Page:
Consciousness is a reflection on impressions from the outside world. We experience this through language and that is an after-effect. The philosophy is that the brain is a predictive organ; we are constantly making predictions. The bureaucracy is an example of this.
As long as we set it up like this, the quality is good. With twelve years of learning and choosing profiles is ridiculous. The worst part is that it’s so crucial. During my lectures on school choice, I talk to havo and vwo students, who ask what they should do when they grow up. Should I go to college or university? I then ask what interests someone; do you like biomechanics and exercise science or do you like helping people move better? The same goes for music: do you like science or do you want to make music yourself? How does it feel for your body and not just your mind. We are way too preoccupied with how it feels to our heads. That way you would actually want to provide information. It is striking that I never receive an invitation from a pre-vocational secondary school.”
Education should be meaningful and you would allow children to learn sooner along the way to follow their passion. We approach the social environment in a negative way, while there is only one society. I am for one school and one society; we can learn so much from each other. That early selection reinforces the differences. I get on well with everyone because I used to do all kinds of summer jobs.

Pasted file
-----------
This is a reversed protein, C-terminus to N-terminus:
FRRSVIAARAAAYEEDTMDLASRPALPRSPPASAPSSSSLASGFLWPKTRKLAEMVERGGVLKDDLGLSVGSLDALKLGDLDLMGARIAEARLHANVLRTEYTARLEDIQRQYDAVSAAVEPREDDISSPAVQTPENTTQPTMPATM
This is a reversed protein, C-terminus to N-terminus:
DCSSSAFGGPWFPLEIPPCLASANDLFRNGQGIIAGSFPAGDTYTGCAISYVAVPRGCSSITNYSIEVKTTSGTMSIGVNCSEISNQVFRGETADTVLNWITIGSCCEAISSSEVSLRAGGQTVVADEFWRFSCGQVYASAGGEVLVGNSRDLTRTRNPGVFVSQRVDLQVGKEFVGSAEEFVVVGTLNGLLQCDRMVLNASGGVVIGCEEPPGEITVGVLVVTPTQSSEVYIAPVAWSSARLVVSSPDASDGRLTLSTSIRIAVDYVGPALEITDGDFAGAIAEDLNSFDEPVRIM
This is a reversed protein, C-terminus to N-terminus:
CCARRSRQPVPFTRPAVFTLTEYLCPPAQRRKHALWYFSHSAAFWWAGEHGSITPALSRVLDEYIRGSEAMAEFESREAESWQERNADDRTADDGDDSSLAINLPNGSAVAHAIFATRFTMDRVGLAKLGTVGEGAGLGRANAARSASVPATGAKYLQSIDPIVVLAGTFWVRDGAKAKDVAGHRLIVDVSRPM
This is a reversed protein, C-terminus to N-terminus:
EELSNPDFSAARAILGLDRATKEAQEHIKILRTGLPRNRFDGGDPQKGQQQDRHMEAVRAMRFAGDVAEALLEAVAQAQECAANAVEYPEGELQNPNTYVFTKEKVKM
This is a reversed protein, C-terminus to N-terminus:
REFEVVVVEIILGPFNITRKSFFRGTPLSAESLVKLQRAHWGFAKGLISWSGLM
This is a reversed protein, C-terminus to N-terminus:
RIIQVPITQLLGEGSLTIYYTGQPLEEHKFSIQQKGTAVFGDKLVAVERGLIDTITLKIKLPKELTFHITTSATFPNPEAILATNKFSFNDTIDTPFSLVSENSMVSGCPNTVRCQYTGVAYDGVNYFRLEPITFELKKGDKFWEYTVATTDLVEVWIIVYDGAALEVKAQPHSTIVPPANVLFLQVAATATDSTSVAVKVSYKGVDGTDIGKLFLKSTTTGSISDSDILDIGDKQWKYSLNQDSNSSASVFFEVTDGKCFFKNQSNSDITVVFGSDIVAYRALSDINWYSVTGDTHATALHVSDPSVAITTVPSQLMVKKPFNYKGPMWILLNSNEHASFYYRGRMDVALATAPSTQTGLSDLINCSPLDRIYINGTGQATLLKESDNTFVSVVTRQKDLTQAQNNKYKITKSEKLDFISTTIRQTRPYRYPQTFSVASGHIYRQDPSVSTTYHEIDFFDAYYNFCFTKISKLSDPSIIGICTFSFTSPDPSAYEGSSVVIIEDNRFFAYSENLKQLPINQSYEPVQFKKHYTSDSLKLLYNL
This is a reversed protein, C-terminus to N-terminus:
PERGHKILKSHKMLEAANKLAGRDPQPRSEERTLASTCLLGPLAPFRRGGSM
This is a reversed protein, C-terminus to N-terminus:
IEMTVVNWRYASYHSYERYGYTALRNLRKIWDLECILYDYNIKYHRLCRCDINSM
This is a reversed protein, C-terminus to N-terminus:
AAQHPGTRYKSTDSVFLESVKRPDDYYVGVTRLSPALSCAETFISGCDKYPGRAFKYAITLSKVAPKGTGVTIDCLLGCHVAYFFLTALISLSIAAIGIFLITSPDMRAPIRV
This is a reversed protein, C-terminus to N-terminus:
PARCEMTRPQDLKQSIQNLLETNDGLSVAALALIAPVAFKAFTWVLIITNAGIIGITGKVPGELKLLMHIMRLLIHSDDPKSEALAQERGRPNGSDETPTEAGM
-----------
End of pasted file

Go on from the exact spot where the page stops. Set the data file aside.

That has given me all kinds of experiences and taught me to admire what people can add. If you put someone in a language-poor environment, that person will automatically become language-poor. The social environment reinforces the living environment. In fact, there are far fewer differences than we achieve precisely through our school environment. By keeping people together, there is a fear that everything will be drawn to the middle, say the opponents of such a broadened school career. That’s true on a certain level, but that’s not a bad thing.
After those first 18 years of discovering and experiencing, you still have plenty of space and time to continue learning and to choose what you want. You don’t have to be finished learning at 17, but you do have to have a curious inquiring attitude with the ability to learn from each other. Then you have a healthy foundation. Of course, neuroscience teaches us that there are differences; there is predisposition and you have surroundings, but they are not decisive.
Of course neuroscience teaches us that there are differences; there is predisposition and you have environment, but these are not determinants.
I know a lot of people who started with vmbo-kader and now study with us. It’s like the differences between men and women; there are many more similarities than differences and yet we continue to emphasize the differences. Within the current legislation you can already offer different subjects at multiple levels, depending on interest and aptitude. Many schools don’t apply that yet and I find that ooenig. But I want to go even further and break through the class structure. It is disastrous for an exploratory attitude. It’s all about staying curious.
Prof. Harold Bekkering is a neuroscientist at the Radboud University in Nijmegen. Holland